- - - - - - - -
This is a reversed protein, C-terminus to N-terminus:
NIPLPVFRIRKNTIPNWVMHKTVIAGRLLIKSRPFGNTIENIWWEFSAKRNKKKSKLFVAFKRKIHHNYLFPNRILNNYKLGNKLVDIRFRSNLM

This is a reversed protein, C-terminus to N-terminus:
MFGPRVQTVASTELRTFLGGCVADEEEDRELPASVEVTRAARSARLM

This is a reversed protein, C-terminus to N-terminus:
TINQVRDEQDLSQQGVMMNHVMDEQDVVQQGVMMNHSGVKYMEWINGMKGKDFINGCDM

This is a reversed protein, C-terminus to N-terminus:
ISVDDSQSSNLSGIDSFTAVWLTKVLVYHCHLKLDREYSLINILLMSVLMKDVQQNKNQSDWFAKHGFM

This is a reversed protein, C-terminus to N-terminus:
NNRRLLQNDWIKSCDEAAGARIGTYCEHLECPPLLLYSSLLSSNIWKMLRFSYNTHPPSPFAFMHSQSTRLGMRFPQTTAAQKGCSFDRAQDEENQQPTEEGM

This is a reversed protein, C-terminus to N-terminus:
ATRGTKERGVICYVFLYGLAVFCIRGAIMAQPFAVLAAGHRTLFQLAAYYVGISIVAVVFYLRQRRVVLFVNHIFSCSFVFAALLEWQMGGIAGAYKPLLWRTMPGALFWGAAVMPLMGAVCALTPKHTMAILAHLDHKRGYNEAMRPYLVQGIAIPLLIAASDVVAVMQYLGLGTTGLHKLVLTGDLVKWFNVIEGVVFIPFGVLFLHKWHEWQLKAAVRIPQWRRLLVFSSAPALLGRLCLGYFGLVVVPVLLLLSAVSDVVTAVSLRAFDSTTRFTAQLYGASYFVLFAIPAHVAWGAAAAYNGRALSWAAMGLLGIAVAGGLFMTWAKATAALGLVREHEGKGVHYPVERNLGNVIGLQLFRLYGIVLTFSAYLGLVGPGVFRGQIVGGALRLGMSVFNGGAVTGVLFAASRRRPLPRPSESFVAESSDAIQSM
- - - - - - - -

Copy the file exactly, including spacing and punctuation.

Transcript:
This is a reversed protein, C-terminus to N-terminus:
NIPLPVFRIRKNTIPNWVMHKTVIAGRLLIKSRPFGNTIENIWWEFSAKRNKKKSKLFVAFKRKIHHNYLFPNRILNNYKLGNKLVDIRFRSNLM

This is a reversed protein, C-terminus to N-terminus:
MFGPRVQTVASTELRTFLGGCVADEEEDRELPASVEVTRAARSARLM

This is a reversed protein, C-terminus to N-terminus:
TINQVRDEQDLSQQGVMMNHVMDEQDVVQQGVMMNHSGVKYMEWINGMKGKDFINGCDM

This is a reversed protein, C-terminus to N-terminus:
ISVDDSQSSNLSGIDSFTAVWLTKVLVYHCHLKLDREYSLINILLMSVLMKDVQQNKNQSDWFAKHGFM

This is a reversed protein, C-terminus to N-terminus:
NNRRLLQNDWIKSCDEAAGARIGTYCEHLECPPLLLYSSLLSSNIWKMLRFSYNTHPPSPFAFMHSQSTRLGMRFPQTTAAQKGCSFDRAQDEENQQPTEEGM

This is a reversed protein, C-terminus to N-terminus:
ATRGTKERGVICYVFLYGLAVFCIRGAIMAQPFAVLAAGHRTLFQLAAYYVGISIVAVVFYLRQRRVVLFVNHIFSCSFVFAALLEWQMGGIAGAYKPLLWRTMPGALFWGAAVMPLMGAVCALTPKHTMAILAHLDHKRGYNEAMRPYLVQGIAIPLLIAASDVVAVMQYLGLGTTGLHKLVLTGDLVKWFNVIEGVVFIPFGVLFLHKWHEWQLKAAVRIPQWRRLLVFSSAPALLGRLCLGYFGLVVVPVLLLLSAVSDVVTAVSLRAFDSTTRFTAQLYGASYFVLFAIPAHVAWGAAAAYNGRALSWAAMGLLGIAVAGGLFMTWAKATAALGLVREHEGKGVHYPVERNLGNVIGLQLFRLYGIVLTFSAYLGLVGPGVFRGQIVGGALRLGMSVFNGGAVTGVLFAASRRRPLPRPSESFVAESSDAIQSM